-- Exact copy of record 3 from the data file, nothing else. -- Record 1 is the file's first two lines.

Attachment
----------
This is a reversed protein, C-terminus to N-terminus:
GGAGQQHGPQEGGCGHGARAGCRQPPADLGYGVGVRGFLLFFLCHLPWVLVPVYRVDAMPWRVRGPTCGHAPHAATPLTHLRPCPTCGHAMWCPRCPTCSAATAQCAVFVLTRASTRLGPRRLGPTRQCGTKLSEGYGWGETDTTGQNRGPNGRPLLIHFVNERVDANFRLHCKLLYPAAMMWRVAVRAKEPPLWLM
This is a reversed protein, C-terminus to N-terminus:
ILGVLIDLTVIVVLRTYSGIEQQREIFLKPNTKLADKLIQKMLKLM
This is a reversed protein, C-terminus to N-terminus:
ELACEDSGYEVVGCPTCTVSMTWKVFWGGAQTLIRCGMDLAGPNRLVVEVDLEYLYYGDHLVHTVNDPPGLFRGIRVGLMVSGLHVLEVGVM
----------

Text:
This is a reversed protein, C-terminus to N-terminus:
ELACEDSGYEVVGCPTCTVSMTWKVFWGGAQTLIRCGMDLAGPNRLVVEVDLEYLYYGDHLVHTVNDPPGLFRGIRVGLMVSGLHVLEVGVM